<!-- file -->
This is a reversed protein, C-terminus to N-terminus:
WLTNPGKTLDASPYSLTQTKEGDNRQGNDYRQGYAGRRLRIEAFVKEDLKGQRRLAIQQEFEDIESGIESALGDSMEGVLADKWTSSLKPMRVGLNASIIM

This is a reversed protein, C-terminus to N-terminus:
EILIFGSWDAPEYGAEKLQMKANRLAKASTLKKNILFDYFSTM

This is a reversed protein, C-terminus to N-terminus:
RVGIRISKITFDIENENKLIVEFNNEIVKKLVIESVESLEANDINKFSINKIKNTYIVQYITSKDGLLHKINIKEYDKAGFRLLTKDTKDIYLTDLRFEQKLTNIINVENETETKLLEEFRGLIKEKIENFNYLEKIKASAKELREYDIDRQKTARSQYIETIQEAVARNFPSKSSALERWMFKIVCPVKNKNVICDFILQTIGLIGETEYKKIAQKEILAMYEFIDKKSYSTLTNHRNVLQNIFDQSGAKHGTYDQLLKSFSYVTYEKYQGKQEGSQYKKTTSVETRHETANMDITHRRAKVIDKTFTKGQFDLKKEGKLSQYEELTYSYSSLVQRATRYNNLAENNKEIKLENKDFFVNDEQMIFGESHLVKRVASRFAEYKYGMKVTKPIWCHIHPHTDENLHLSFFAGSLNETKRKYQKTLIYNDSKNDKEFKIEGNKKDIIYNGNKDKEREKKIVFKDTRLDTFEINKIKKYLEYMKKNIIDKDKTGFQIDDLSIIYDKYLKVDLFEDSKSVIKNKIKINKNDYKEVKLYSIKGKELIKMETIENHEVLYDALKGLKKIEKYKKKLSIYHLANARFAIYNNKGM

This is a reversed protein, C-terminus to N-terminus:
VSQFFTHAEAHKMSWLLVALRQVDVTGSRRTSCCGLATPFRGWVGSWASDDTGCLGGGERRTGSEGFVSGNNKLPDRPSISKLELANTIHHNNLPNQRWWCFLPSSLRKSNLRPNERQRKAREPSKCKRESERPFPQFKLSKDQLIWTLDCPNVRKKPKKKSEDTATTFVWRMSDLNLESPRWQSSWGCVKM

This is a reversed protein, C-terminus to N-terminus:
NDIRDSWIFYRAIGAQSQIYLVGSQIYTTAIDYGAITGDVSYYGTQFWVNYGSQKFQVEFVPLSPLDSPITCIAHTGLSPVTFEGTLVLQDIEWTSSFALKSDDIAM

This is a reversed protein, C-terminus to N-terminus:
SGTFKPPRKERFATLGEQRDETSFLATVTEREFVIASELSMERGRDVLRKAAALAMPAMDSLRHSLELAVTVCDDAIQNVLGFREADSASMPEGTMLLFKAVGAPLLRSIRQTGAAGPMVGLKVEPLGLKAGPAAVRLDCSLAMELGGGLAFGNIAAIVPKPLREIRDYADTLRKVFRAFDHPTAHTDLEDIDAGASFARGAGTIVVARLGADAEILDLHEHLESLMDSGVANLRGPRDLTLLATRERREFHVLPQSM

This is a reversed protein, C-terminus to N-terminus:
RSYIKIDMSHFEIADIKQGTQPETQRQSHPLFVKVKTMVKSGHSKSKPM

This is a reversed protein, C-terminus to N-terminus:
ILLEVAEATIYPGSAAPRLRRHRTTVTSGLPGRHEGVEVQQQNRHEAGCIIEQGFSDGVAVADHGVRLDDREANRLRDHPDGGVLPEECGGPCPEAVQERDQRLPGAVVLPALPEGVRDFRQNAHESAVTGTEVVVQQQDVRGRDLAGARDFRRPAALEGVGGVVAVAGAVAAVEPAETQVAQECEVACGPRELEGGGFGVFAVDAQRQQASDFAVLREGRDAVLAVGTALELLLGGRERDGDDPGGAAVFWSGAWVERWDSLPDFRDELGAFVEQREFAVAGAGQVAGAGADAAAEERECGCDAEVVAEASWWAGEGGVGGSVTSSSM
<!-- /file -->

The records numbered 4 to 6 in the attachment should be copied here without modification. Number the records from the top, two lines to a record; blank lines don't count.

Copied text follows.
This is a reversed protein, C-terminus to N-terminus:
VSQFFTHAEAHKMSWLLVALRQVDVTGSRRTSCCGLATPFRGWVGSWASDDTGCLGGGERRTGSEGFVSGNNKLPDRPSISKLELANTIHHNNLPNQRWWCFLPSSLRKSNLRPNERQRKAREPSKCKRESERPFPQFKLSKDQLIWTLDCPNVRKKPKKKSEDTATTFVWRMSDLNLESPRWQSSWGCVKM

This is a reversed protein, C-terminus to N-terminus:
NDIRDSWIFYRAIGAQSQIYLVGSQIYTTAIDYGAITGDVSYYGTQFWVNYGSQKFQVEFVPLSPLDSPITCIAHTGLSPVTFEGTLVLQDIEWTSSFALKSDDIAM

This is a reversed protein, C-terminus to N-terminus:
SGTFKPPRKERFATLGEQRDETSFLATVTEREFVIASELSMERGRDVLRKAAALAMPAMDSLRHSLELAVTVCDDAIQNVLGFREADSASMPEGTMLLFKAVGAPLLRSIRQTGAAGPMVGLKVEPLGLKAGPAAVRLDCSLAMELGGGLAFGNIAAIVPKPLREIRDYADTLRKVFRAFDHPTAHTDLEDIDAGASFARGAGTIVVARLGADAEILDLHEHLESLMDSGVANLRGPRDLTLLATRERREFHVLPQSM